Written by members of the 2014-15 astronomy class: Justin, Hunter, Heather, Jake, Schelby, and Mrs. Anderson
As we begin to implement the NGSS standards into science curriculum, incorporating STEM into all content areas of science becomes increasingly important. As a result, during Hour of Code week our astronomy class completed an activity called Mars Sphero Rovers. The purpose of this activity was to learn about the terrain of Mars, past and present rover missions, and program our rovers (the Sphero balls disguised as rovers) to complete a collection mission.
Before we built the rovers, we had to find out how the Spheros moved and handled. The first thing we had to do was download the app (Sphero Drive) so we could drive them. After we started playing with them, we couldn't stop! We spent the entire period driving them around. We even held a race through an improvised obstacle course taking up most of the first floor hallway.
Designing a rover for the Sphero ball was very challenging because the balls are spherical. The design took careful planning because the Sphero didn't use practical axles and wheels. We had to approach the rovers with a different perspective because they were like no other mode of transportation. We had to take friction and rotation into consideration when we were designing these rovers. We used material around the classroom like popsicle sticks, masking tape, and red solo cups to design our rovers.
|Working on our rover designs.|
|One of the rovers around a Sphero ball. Designed by Justin|
|Using the green screen to make our commercials|
After designing our rovers we created commercials to promote our rovers. We were tasked with selling our rover design and why it should be used as the rover to explore Mars. We used the DoInk app and a green screen to create our commercials.
|Example of what our rovers look like with the green screen.|
After we created our commercials, we created a course similar to the terrain of Mars. Some of the objects we used to make the obstacles on Mars were rocks/fossils (samples we picked up) and boards/wood (to represent inclines on Mars’s surface). We also used one of our astronomy books for a ramp. The course was set up with a total of 12 obstacles to represent what a real rover on Mars (not even close in comparison) would have to navigate through. Our obstacle course was set up in the junior hallway of the school where we attend. We set up the course 5-6 times before we had completed everything we needed to accomplish.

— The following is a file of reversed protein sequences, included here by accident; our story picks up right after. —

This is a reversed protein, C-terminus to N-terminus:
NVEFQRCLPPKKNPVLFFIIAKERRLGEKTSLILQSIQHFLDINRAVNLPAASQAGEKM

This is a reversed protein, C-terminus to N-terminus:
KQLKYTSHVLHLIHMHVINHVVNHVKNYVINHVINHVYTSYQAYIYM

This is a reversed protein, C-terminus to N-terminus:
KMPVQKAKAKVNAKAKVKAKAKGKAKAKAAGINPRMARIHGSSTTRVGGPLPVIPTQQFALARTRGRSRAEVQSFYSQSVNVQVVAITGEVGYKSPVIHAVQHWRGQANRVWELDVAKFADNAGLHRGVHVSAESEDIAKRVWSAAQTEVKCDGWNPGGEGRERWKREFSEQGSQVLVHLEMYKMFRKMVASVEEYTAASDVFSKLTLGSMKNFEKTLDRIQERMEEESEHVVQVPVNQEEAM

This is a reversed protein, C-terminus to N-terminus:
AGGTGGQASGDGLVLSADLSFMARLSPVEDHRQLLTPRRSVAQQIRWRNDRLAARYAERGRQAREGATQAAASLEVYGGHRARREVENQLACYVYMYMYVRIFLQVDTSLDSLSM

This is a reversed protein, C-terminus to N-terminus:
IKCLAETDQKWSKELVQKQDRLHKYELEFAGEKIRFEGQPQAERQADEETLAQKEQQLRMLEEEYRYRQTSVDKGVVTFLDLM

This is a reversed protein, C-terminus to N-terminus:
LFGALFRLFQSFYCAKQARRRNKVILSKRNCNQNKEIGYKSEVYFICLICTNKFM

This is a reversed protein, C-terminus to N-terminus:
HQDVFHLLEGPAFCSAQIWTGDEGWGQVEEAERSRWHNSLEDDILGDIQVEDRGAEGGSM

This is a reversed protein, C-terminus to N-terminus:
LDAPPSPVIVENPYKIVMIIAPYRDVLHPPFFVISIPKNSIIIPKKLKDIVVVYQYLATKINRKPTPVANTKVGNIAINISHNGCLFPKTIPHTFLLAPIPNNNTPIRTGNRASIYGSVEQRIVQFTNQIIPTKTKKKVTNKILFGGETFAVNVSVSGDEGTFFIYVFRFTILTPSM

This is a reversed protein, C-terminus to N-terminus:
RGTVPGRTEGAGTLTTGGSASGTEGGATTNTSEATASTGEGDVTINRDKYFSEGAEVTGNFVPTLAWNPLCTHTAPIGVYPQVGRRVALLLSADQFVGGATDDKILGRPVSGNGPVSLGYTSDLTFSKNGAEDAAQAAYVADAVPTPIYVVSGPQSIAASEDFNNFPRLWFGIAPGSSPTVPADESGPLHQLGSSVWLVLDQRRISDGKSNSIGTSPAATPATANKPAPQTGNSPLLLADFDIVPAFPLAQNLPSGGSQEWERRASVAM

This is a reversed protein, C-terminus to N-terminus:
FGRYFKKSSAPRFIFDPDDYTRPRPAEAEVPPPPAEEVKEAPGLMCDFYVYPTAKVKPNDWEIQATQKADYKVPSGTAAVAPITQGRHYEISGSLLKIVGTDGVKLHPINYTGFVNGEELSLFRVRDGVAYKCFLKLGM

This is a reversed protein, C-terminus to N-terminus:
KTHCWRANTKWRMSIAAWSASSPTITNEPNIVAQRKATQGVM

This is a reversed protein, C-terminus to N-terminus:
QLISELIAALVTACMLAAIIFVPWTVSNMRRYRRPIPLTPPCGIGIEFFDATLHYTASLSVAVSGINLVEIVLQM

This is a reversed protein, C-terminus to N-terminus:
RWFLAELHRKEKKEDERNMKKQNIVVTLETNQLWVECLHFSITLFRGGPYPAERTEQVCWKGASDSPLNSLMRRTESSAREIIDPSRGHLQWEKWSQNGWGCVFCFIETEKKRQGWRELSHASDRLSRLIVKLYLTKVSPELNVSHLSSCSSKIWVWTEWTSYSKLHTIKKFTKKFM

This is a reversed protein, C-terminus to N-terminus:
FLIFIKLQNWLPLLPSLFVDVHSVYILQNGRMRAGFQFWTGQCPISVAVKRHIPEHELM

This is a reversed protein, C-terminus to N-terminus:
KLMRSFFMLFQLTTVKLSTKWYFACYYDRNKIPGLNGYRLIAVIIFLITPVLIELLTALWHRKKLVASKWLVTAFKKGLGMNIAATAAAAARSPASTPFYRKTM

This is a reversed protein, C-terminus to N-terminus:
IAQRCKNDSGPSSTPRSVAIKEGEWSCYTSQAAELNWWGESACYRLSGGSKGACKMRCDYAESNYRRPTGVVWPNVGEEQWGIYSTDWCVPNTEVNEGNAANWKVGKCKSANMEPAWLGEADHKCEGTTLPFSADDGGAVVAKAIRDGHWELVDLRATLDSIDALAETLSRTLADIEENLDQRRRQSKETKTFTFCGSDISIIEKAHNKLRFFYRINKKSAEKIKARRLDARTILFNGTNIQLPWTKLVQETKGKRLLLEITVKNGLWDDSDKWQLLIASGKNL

As we started to program the Sphero, we came across many challenges. One of the challenges was consistency in calibration. As a result, we had to navigate the obstacles many times before we were able to accurately drive it. As we programmed the Spheros, we had to think about the amount of time the ball rolled in a certain direction and the speed. It seemed like the ball would often go in the wrong direction or roll too far even though the settings hadn’t changed. After many trials, we realized we needed to put stops (pauses) into our program so the ball wouldn't roll too far. We also discovered that after each run we had to recalibrate the Sphero so it would accurately navigate the terrain.
To collect data from our course, we ran numerous trial runs to record time and efficiency of the rover through the course. We took the fastest, most efficient rover designs to use for the final course run. With the final runs, we averaged the times of the rover.
Now that we are finished with the project, we realize that programming a Sphero is harder than we expected. However, we had a lot of fun and enjoyed the project. Please let us know if you have any questions about our project.
Here are a few videos of our experiences:
Sphero with rover "attached" video
You can purchase your Sphero here